The giant mastodons, living in North America for millennia, died out approximately eleven thousand years ago.
At that same time, calabashes, gourds which are also related to pumpkins, were being used by humans in Asia, Kistler says. They also show up in the Americas at about the same time and appeared in Africa a little later—possibly floating there atop ocean currents.
Kistlet maintains it would have taken about nine months for that to have occurred—certainly not out of the question for a gourd with a tough, heavy-watertight skin.
The scientist also notes that “they’re interesting because they’re not used for food—they’re tools.”
Gourds used for containers; squashes cultivated for food
Early humans naturally started growing their own calabashes, most likely selecting for the use of them as containers.
Gourds such as these belong to the same species as edible vegetables such as butternut and summer squash. While gourds are planted for their use as containers, squash and their more orangey cousins, the pumpkins, were cultivated as food.
Squashes, belonging to the genus Cucurbita, are all native to the Americas, originating in Mexico approximately ten thousand years ago; before long, they were staples in the diet of the earlier Americans, who cultivated them for their many different characteristics.
However, domestication of foods, Kistler admits, is “a really fuzzy process. It’s not something that has a clear, definite beginning.”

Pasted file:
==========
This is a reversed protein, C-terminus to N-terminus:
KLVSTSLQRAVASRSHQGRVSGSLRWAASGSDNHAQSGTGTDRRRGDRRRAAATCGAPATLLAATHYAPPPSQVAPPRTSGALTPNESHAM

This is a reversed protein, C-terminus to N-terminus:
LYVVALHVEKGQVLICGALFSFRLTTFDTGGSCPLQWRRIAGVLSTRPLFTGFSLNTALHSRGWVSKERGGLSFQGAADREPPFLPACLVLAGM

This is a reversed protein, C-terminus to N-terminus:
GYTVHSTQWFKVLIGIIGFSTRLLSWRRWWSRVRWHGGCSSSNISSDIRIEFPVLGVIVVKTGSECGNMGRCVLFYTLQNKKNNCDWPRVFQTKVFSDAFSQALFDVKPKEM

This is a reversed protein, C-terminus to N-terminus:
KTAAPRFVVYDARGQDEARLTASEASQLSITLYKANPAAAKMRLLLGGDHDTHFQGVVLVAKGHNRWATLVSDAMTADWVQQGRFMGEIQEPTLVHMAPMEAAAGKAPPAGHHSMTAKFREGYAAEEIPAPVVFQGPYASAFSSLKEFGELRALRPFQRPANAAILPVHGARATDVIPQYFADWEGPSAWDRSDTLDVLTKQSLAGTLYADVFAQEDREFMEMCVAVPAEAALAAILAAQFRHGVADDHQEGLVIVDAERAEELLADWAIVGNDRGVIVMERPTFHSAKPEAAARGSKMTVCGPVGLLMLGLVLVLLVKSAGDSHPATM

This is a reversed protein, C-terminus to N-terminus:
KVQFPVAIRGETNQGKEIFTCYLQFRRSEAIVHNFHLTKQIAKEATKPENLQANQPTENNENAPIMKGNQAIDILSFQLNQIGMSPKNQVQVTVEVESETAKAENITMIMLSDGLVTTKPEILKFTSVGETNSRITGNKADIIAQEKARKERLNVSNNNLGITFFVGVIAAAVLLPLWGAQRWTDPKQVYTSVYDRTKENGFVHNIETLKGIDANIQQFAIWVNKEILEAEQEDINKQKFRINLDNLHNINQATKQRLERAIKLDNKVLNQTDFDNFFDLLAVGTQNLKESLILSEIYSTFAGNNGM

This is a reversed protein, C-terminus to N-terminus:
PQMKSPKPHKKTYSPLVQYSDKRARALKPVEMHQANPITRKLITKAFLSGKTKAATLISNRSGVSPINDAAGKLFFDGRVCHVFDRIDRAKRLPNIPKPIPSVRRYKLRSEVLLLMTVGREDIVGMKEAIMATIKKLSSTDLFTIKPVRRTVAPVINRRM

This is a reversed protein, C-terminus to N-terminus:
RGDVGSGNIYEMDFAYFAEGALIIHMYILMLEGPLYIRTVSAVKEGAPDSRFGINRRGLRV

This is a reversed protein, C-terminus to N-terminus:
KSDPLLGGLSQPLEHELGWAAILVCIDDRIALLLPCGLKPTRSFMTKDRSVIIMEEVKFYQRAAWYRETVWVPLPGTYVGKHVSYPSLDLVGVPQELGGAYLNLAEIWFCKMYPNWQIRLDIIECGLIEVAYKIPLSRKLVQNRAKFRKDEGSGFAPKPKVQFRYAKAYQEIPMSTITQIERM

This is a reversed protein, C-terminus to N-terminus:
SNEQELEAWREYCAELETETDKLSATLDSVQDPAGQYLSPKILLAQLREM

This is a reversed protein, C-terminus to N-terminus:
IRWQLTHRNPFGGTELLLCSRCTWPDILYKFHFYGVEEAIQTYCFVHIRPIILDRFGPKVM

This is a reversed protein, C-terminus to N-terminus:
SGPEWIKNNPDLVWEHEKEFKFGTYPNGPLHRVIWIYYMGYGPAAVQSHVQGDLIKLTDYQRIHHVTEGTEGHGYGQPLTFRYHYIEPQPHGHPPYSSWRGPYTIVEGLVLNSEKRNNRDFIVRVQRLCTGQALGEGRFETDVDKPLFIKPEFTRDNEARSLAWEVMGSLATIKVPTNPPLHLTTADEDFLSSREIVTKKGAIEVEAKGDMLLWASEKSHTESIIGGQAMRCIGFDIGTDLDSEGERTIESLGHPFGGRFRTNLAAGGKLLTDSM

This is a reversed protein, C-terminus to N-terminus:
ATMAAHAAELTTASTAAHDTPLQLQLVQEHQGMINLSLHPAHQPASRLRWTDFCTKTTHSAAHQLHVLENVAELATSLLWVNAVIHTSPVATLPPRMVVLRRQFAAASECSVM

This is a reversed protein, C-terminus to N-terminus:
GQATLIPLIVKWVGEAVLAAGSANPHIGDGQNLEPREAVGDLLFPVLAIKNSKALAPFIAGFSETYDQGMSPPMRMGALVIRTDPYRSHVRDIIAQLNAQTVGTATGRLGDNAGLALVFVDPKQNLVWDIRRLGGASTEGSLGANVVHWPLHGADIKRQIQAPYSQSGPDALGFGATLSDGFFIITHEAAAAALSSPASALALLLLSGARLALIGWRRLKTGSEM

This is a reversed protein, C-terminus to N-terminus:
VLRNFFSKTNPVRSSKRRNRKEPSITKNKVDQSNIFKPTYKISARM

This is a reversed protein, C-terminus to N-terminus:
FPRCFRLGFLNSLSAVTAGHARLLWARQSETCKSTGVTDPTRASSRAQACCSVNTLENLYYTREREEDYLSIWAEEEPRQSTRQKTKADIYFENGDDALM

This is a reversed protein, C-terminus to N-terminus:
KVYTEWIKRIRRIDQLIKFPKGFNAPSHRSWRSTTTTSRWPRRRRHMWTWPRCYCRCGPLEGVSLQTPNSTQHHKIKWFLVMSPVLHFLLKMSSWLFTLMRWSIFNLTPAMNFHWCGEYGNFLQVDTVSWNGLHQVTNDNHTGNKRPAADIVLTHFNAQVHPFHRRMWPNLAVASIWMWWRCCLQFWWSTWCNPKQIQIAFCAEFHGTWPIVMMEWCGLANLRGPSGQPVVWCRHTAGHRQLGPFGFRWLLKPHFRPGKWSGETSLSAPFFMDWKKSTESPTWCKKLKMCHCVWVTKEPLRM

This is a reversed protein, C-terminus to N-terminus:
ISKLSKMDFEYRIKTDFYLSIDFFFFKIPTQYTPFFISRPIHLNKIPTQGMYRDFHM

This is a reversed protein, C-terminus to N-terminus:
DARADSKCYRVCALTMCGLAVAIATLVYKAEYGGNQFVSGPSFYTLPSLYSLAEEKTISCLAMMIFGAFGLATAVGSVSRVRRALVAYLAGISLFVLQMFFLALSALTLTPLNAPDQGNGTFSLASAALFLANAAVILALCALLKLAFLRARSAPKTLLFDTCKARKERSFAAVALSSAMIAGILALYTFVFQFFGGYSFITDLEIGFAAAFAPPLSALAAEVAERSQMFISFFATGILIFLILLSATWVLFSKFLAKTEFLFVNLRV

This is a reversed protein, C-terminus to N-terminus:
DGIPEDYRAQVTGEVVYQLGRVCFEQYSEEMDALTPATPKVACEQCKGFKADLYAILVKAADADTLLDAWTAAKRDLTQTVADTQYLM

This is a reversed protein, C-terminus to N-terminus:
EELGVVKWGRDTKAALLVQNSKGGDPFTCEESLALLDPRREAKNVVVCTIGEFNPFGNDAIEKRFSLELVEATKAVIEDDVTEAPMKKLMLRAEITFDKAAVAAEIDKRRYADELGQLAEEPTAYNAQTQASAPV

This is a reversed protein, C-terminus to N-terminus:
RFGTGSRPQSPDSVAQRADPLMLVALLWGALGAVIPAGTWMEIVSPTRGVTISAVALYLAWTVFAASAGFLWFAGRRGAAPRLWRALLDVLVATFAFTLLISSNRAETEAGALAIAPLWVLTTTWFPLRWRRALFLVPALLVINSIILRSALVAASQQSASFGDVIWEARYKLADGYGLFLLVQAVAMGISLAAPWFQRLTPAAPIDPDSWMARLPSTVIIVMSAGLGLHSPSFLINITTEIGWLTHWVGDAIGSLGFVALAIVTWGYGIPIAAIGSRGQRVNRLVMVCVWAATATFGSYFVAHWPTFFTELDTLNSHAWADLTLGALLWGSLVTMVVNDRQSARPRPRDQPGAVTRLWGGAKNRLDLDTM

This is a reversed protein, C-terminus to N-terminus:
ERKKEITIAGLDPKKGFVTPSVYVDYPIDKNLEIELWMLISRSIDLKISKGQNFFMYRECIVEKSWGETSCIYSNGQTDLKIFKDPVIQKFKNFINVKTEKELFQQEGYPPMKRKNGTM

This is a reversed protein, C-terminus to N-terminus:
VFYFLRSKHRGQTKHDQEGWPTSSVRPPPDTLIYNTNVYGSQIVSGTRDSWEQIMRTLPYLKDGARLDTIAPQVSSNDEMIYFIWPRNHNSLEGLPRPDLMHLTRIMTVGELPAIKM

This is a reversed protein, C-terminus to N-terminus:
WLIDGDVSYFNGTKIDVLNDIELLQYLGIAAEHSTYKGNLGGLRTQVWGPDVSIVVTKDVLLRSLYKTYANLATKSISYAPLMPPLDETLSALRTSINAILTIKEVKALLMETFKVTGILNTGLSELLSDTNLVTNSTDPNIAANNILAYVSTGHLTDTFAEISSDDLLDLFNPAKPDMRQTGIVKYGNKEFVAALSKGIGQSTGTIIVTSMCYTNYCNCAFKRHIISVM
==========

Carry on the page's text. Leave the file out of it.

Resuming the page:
What we do know is that over the years, they were adapted to any number of culinary uses by Native Americans.
“The Three Sisters”
Scientists have found evidence that squashes were cultivated even before the iconic American food maize, or corn by an incredible one thousand years. Soon, however, their fates became entwined, along with that of beans, another staple of the native peoples, who learned that the three crops of beans, squash, and corn thrived best when grown together in an arrangement known as “The Three Sisters.”
Utilized by peoples as far flung as the Mayans in the south and the Iroquois in the north, this planting method allowed for intensive cultivation. Growing symbiotically, each plant benefitted the others with the vines of the beans using cornstalks as their support. The squashes’ huge leaves provided shade for the other plants during the heat of the summer.
Meanwhile, the beans gave the other plants the vital nutrients they needed in the form of added nitrogen. Ultimately, it was this ingenious method that allowed for the development of the squash and pumpkins we know, love, and eat today.
Of course, the pureed pumpkin used in our Thanksgiving pies is the result of the hybridization of certain types of squash over the years; the rich, creamy orange puree that we normally use today is all from what is known as the Dickinson field pumpkin, Kistler explains in Smithsonian.
Unlike the bright orange cousins used for Halloween jack-o’-lanterns, the pumpkin used for pies is “more related to a butternut squash,” Kistler said. A highly cultivated variety, it has been grown in the last several decades to be used exactly for that one dish.
It was thanks to the American farmer Elijah Dickinson, who developed and cultivated this variety of squash in the 1800s, that this became the ultimate Thanksgiving dessert of all time.
After they canned their squash puree and American cooks found it to be just the thing for pumpkin pies, the Dickinsons sold their cannery to the Libby family in 1930 and the rest is history.
Happy Thanksgiving to everyone!